We charge parents with the challenging job of raising children who will be faithful. Yet we give them precious little opportunity to do this in the congregational setting, especially in worship. The expectation is that all of this work must take place outside the life of the congregation. Being spiritual mentors to your children is a challenging role that needs the support of a safe and affirming fellowship. Rather than always arranging for parents to outsource the spiritual care of their children to those who are trained, we must also encourage and support them in their role within the context of the church together. This includes worship.
What’s more, families face the time and energy demands of their individual obligations, such as jobs, school, and extracurricular activities. These are not generally uniting factors in their lives. Family time has decreased significantly in the past three decades while weekly work hours have significantly increased. As we consider these challenges, we would do well to try to provide opportunities for families to gather rather than divide.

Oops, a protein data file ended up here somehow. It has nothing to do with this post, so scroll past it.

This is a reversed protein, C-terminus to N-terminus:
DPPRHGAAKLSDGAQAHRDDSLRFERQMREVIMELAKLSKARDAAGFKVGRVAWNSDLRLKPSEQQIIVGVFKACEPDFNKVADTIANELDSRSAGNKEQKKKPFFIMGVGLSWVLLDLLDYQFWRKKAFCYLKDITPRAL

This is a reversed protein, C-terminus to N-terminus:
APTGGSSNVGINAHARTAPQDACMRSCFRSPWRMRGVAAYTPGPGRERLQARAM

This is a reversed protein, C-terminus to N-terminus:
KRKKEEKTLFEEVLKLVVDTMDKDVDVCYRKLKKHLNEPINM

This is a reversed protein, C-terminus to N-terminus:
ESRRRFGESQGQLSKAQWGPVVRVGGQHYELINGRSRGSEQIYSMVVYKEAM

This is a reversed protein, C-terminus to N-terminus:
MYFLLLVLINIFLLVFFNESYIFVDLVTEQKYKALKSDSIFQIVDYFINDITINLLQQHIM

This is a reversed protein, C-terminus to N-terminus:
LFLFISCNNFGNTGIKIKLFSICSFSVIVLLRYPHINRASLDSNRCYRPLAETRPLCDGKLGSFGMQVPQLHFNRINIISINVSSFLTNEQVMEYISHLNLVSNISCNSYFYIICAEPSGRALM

Research shows that we underestimate children’s ability to worship and to encounter God. Conventional wisdom declares they need to be entertained with a dumbed-down version of all that is holy. We are so committed to an essentialist, cognitive model of “what they get out of it,” that we fail to see what they absorb and what they experience. We don’t look for that because we are looking for them to articulate something for which they have, as yet, little or no vocabulary or proficiency.